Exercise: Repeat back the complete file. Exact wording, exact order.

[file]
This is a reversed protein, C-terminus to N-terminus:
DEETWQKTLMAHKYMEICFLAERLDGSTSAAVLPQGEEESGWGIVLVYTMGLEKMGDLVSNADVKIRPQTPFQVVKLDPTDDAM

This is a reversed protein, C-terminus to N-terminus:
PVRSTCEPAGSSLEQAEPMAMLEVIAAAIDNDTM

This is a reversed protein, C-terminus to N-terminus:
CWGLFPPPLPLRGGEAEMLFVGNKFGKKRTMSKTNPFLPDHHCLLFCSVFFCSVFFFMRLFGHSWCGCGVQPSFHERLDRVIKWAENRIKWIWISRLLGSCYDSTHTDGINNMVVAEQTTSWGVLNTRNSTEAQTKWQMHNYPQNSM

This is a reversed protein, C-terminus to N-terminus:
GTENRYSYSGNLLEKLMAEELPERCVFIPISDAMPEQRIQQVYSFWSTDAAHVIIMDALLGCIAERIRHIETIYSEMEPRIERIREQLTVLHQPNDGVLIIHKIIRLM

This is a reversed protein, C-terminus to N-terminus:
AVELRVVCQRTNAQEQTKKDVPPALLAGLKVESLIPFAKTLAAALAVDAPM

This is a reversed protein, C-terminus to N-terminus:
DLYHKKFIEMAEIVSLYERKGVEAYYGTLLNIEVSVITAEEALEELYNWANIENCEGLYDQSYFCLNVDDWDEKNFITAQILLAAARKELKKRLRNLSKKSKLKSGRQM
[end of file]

This is a reversed protein, C-terminus to N-terminus:
DEETWQKTLMAHKYMEICFLAERLDGSTSAAVLPQGEEESGWGIVLVYTMGLEKMGDLVSNADVKIRPQTPFQVVKLDPTDDAM

This is a reversed protein, C-terminus to N-terminus:
PVRSTCEPAGSSLEQAEPMAMLEVIAAAIDNDTM

This is a reversed protein, C-terminus to N-terminus:
CWGLFPPPLPLRGGEAEMLFVGNKFGKKRTMSKTNPFLPDHHCLLFCSVFFCSVFFFMRLFGHSWCGCGVQPSFHERLDRVIKWAENRIKWIWISRLLGSCYDSTHTDGINNMVVAEQTTSWGVLNTRNSTEAQTKWQMHNYPQNSM

This is a reversed protein, C-terminus to N-terminus:
GTENRYSYSGNLLEKLMAEELPERCVFIPISDAMPEQRIQQVYSFWSTDAAHVIIMDALLGCIAERIRHIETIYSEMEPRIERIREQLTVLHQPNDGVLIIHKIIRLM

This is a reversed protein, C-terminus to N-terminus:
AVELRVVCQRTNAQEQTKKDVPPALLAGLKVESLIPFAKTLAAALAVDAPM

This is a reversed protein, C-terminus to N-terminus:
DLYHKKFIEMAEIVSLYERKGVEAYYGTLLNIEVSVITAEEALEELYNWANIENCEGLYDQSYFCLNVDDWDEKNFITAQILLAAARKELKKRLRNLSKKSKLKSGRQM